Context: Type of dentition and age related changes may affect the behavior of dental hard tissues under thermal stress. Aim: This study was conducted to analyze the effects of varying temperatures on extracted teeth of different age groups in a simulated laboratory set up. Settings and Design: Experimental pilot study. Methods and Material: Extracted teeth from three age groups (deciduous, young permanent and adult permanent) were collected and were exposed to three different temperatures (400°C, 700°C and 1000°C) in a laboratory set up. Post-test changes were analyzed visually and radiographically. Results: (1) The colour changes of the teeth may serve as an indicator for the temperature to which they were exposed. (2) Deciduous teeth tolerated thermal stress with lesser morphological changes compared to young and adult permanent teeth. (3) Coronal dentin of elderly permanent teeth appeared to be more resistant to thermal stress compared to that of young permanent teeth. (4) The root portion of the teeth showed better tolerance to temperature while crown was fragmented easily under thermal stress. Conclusion: The age factor and type of the dentition may influence the heat induced changes in teeth. These variables should be taken into consideration while applying comparative dental identification methods where dental hard tissues are exposed to extreme temperatures.
  1,528 137 -
A radiographic survey of agenesis of the third molar: A panoramic study
Nisha Singh, Shrinivas Chaudhari, Rohan Chaudhari, Sagar Nagare, Abhay Kulkarni, Pratik Parkarwar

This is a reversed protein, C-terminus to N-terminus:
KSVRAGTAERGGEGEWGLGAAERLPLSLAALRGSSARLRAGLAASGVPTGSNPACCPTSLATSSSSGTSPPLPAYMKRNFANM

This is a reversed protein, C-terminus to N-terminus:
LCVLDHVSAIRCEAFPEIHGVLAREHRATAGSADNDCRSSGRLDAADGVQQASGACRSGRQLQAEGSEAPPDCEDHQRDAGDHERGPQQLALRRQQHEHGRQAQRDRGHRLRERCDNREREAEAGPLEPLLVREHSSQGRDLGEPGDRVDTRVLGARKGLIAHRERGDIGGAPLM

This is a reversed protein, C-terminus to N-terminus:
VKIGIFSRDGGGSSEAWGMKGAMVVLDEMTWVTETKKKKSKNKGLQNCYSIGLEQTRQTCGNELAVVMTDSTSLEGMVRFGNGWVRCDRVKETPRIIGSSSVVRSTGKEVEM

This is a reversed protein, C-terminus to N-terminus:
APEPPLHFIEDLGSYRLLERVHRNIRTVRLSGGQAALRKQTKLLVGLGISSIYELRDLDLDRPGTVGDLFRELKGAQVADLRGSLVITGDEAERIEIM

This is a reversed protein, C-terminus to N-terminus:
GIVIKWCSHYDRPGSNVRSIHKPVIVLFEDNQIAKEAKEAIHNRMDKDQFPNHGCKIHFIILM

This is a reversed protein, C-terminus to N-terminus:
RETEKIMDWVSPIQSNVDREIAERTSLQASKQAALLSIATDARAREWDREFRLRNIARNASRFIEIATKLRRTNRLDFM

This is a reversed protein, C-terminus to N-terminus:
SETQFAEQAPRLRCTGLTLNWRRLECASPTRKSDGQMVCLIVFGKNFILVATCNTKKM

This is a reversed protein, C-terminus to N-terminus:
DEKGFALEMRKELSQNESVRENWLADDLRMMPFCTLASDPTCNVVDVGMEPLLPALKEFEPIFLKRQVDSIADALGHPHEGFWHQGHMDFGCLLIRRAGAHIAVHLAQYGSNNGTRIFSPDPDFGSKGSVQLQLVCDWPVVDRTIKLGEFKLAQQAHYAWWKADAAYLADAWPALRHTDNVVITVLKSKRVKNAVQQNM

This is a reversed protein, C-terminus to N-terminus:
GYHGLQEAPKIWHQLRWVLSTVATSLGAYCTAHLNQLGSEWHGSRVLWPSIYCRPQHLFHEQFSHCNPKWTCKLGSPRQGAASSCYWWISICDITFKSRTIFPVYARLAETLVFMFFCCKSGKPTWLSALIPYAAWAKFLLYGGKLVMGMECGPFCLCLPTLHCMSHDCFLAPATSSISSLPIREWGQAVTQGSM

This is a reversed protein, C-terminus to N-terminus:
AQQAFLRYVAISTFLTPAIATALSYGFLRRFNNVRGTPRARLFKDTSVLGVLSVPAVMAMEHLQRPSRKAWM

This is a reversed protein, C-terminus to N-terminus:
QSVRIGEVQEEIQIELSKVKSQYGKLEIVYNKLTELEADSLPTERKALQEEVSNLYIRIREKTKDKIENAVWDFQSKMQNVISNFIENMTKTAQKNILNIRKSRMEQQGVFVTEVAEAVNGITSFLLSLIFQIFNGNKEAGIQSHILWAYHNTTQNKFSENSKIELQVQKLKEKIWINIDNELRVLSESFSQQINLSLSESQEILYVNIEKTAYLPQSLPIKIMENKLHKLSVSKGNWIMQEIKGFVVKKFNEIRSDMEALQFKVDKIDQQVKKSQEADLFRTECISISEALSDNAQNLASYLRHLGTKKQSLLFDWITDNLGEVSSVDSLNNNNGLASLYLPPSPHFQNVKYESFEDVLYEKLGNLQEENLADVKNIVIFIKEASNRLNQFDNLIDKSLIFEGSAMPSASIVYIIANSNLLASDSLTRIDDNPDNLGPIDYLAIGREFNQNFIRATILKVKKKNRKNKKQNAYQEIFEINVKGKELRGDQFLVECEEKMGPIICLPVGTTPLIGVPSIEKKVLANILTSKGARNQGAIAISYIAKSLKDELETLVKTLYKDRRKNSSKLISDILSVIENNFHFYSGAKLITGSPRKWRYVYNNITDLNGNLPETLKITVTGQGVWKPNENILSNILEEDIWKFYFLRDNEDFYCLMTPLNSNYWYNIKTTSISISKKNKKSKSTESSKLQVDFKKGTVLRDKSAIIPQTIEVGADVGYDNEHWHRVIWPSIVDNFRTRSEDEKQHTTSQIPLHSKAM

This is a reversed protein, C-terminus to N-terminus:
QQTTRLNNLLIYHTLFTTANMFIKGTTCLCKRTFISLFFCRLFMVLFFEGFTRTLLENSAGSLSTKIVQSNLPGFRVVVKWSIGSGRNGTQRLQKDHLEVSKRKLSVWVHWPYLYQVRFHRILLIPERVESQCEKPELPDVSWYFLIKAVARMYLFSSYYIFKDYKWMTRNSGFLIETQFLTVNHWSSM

September-December 2017, 9(3):130-134
DOI:10.4103/jfo.jfds_59_16  PMID:29657489
Purpose: It is a well-known fact that nature tries to eliminate what is not in use. Because of this, the number of certain teeth which are no longer necessary for function are either getting increasingly impacted or are not developing at all. This is especially the case where third molars are concerned. Furthermore, the presence or absence of the third molar is significant to all branches of dentistry and in particular, forensic dentistry. Objectives: The objectives of this study is to assess (1) The prevalence of third molar agenesis in population of age group 18–25 years. (2) The genderwise difference of third molar agenesis. (3) The difference between maxilla and mandible. Materials and Methods: Dental patients, who are advised or referred for orthopantomograph, visited to the Department of Oral Medicine and Radiology were included in the study. The study population comprised 300 patients. Statistical Analysis: The data obtained was tabulated and subjected to statistical analysis. SPSS version 17 software was used for the analysis of the data. The Chi-square test was used for the same. Results: The incidence of agenesis of the third molar is significantly higher for tooth number 18 (P < 0.001). Overall, it is significantly higher among females compared to the males (P < 0.001) in our study population. Conclusion: (1) The present study reports 46.7% agenesis of the third molar. (2) The frequency of third molar agenesis was found significantly greater in the females. (3) Third molar agenesis showed a greater predilection in maxilla compared to mandible.
  1,449 155 -
Stereomicroscopic study on unsectioned extracted teeth
V Keerthi Narayan, VK Varsha, HC Girish, Sanjay Murgod
September-December 2017, 9(3):157-164
DOI:10.4103/jfo.jfds_43_16  PMID:29657494